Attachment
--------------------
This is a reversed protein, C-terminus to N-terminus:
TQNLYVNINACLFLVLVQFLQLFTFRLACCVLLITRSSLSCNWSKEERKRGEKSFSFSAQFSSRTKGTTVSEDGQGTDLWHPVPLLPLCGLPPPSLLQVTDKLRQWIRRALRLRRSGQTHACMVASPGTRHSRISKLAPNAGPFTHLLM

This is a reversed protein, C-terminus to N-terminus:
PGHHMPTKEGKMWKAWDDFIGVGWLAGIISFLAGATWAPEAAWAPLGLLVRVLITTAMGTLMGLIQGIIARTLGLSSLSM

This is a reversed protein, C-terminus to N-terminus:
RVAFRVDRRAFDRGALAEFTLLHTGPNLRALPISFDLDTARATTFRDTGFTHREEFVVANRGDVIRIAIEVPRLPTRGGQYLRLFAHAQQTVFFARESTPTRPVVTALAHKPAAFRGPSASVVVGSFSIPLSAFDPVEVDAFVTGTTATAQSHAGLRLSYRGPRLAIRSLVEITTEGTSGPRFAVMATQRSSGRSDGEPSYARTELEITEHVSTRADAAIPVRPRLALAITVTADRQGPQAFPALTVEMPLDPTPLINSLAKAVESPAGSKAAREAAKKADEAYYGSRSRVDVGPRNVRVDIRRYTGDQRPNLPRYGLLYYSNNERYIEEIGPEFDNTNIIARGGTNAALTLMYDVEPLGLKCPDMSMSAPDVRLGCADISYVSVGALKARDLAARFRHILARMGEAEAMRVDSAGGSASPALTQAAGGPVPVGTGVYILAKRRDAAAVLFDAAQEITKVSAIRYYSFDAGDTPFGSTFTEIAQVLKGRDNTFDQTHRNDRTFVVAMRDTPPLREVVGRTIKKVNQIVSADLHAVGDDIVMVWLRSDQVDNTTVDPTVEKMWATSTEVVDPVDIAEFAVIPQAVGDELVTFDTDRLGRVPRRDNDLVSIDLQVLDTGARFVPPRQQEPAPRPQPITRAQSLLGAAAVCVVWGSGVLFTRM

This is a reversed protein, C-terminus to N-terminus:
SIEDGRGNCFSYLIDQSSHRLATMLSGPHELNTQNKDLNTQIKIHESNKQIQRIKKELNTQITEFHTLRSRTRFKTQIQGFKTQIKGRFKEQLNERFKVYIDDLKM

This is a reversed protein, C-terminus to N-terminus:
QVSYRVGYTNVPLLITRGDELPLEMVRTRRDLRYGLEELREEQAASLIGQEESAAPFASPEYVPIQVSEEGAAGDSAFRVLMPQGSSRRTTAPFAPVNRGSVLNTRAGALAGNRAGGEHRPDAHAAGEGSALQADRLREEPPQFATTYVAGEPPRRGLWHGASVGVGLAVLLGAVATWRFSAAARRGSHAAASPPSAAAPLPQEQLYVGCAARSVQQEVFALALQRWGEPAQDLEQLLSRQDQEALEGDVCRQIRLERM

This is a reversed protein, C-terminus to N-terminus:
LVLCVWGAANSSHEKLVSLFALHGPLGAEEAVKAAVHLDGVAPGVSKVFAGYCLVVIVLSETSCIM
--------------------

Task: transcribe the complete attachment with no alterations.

This is a reversed protein, C-terminus to N-terminus:
TQNLYVNINACLFLVLVQFLQLFTFRLACCVLLITRSSLSCNWSKEERKRGEKSFSFSAQFSSRTKGTTVSEDGQGTDLWHPVPLLPLCGLPPPSLLQVTDKLRQWIRRALRLRRSGQTHACMVASPGTRHSRISKLAPNAGPFTHLLM

This is a reversed protein, C-terminus to N-terminus:
PGHHMPTKEGKMWKAWDDFIGVGWLAGIISFLAGATWAPEAAWAPLGLLVRVLITTAMGTLMGLIQGIIARTLGLSSLSM

This is a reversed protein, C-terminus to N-terminus:
RVAFRVDRRAFDRGALAEFTLLHTGPNLRALPISFDLDTARATTFRDTGFTHREEFVVANRGDVIRIAIEVPRLPTRGGQYLRLFAHAQQTVFFARESTPTRPVVTALAHKPAAFRGPSASVVVGSFSIPLSAFDPVEVDAFVTGTTATAQSHAGLRLSYRGPRLAIRSLVEITTEGTSGPRFAVMATQRSSGRSDGEPSYARTELEITEHVSTRADAAIPVRPRLALAITVTADRQGPQAFPALTVEMPLDPTPLINSLAKAVESPAGSKAAREAAKKADEAYYGSRSRVDVGPRNVRVDIRRYTGDQRPNLPRYGLLYYSNNERYIEEIGPEFDNTNIIARGGTNAALTLMYDVEPLGLKCPDMSMSAPDVRLGCADISYVSVGALKARDLAARFRHILARMGEAEAMRVDSAGGSASPALTQAAGGPVPVGTGVYILAKRRDAAAVLFDAAQEITKVSAIRYYSFDAGDTPFGSTFTEIAQVLKGRDNTFDQTHRNDRTFVVAMRDTPPLREVVGRTIKKVNQIVSADLHAVGDDIVMVWLRSDQVDNTTVDPTVEKMWATSTEVVDPVDIAEFAVIPQAVGDELVTFDTDRLGRVPRRDNDLVSIDLQVLDTGARFVPPRQQEPAPRPQPITRAQSLLGAAAVCVVWGSGVLFTRM

This is a reversed protein, C-terminus to N-terminus:
SIEDGRGNCFSYLIDQSSHRLATMLSGPHELNTQNKDLNTQIKIHESNKQIQRIKKELNTQITEFHTLRSRTRFKTQIQGFKTQIKGRFKEQLNERFKVYIDDLKM

This is a reversed protein, C-terminus to N-terminus:
QVSYRVGYTNVPLLITRGDELPLEMVRTRRDLRYGLEELREEQAASLIGQEESAAPFASPEYVPIQVSEEGAAGDSAFRVLMPQGSSRRTTAPFAPVNRGSVLNTRAGALAGNRAGGEHRPDAHAAGEGSALQADRLREEPPQFATTYVAGEPPRRGLWHGASVGVGLAVLLGAVATWRFSAAARRGSHAAASPPSAAAPLPQEQLYVGCAARSVQQEVFALALQRWGEPAQDLEQLLSRQDQEALEGDVCRQIRLERM

This is a reversed protein, C-terminus to N-terminus:
LVLCVWGAANSSHEKLVSLFALHGPLGAEEAVKAAVHLDGVAPGVSKVFAGYCLVVIVLSETSCIM